● Cultural—This kind of integration is when people adopt the habits and culture of the new place. To reach a full cultural integration, it is indispensable to have a good understanding of the local language and go across all its components (music, literature, beliefs and celebrations). The cultural integration can be even harder than the social integration if your original country and the new one are from different civilizational foundations, for example, India and Eastern Europe.
● Emotional—This is the last type of integration in the list for a reason: it is the hardest. I may take longer to explain emotional integration because it is essential for understanding this entire article. There is a word in my native language called saudade. This term is almost untranslatable, but fits very well in this description. We may define saudade as the presence of absence, the yearning for something or someone that right now is unreachable, and whose absence creates a void in your inner self. It is not only “missing” and does not have a completely negative meaning because it brings sadness and joy together. It is, as deciphered by older generations, the love that remains. We can translate a partial emotional integration as loving your new country and shaping your personality by its influences. The fully integrated, however, will go beyond this and not feel any saudade from his origins.
If you are already living abroad for some time, you probably are thinking how far you are in those four different dimensions. The good news is that you don’t need to achieve all of them. In Chile, I was very well-integrated economically, socially, and culturally. I didn’t need to do much effort since they are close to Brazil in all those components. This similarity plays a big role. That is why in Poland, to reach the same level of assimilation from Chile, it took much longer. In Qatar, I achieved economic integration, but the social and cultural aspects were distant from my daily life.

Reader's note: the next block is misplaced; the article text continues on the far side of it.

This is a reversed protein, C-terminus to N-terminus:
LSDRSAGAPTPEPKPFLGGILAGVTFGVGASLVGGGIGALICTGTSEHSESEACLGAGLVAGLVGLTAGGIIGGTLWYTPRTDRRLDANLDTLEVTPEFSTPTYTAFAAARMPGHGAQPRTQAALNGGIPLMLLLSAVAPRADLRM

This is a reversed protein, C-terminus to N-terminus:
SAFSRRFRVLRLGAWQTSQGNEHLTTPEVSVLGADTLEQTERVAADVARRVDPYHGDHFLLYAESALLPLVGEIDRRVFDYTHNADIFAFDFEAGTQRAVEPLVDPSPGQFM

What about emotional integration? Even though I had part of my personality changed by every country that I lived in, my core is still the same, and it is Brazilian. Therefore, differently than the British mentioned at the initial paragraphs of this story, I am still not 100% emotionally integrated, and maybe I will never be. Maybe I will always feel saudade of the southeastern plains of Brazil.
And this is ok.
It is almost the rule when you are a first-generation immigrant.
In an article of Humanity in Action Denmark, I read two stories that exemplify it. One from Savas Coskun and the other from Sabeena Din, who moved, respectively, from Turkey and Pakistan to Denmark.
It was the experience of travelling back and living one year in Turkey that convinced Coskun that whatever cultural identity meant; he had to have a mixture of both cultures in his identity. “Until ten years ago I said I was Turkish only,” he says, “because saying to say I was Danish seemed a little false to me. And then I went to Turkey for a year and realized that I cannot be just Turkish. I have to be Turkish-Danish. I have to be both. Like Coskun, Sabeena Din, a 21-year-old born in Denmark, has two identities. When she is in Denmark, she feels more Pakistani. When she goes to visit Pakistan, she feels more Danish. However, Din does not feel that it is a crisis for her. “It is not a bad thing”.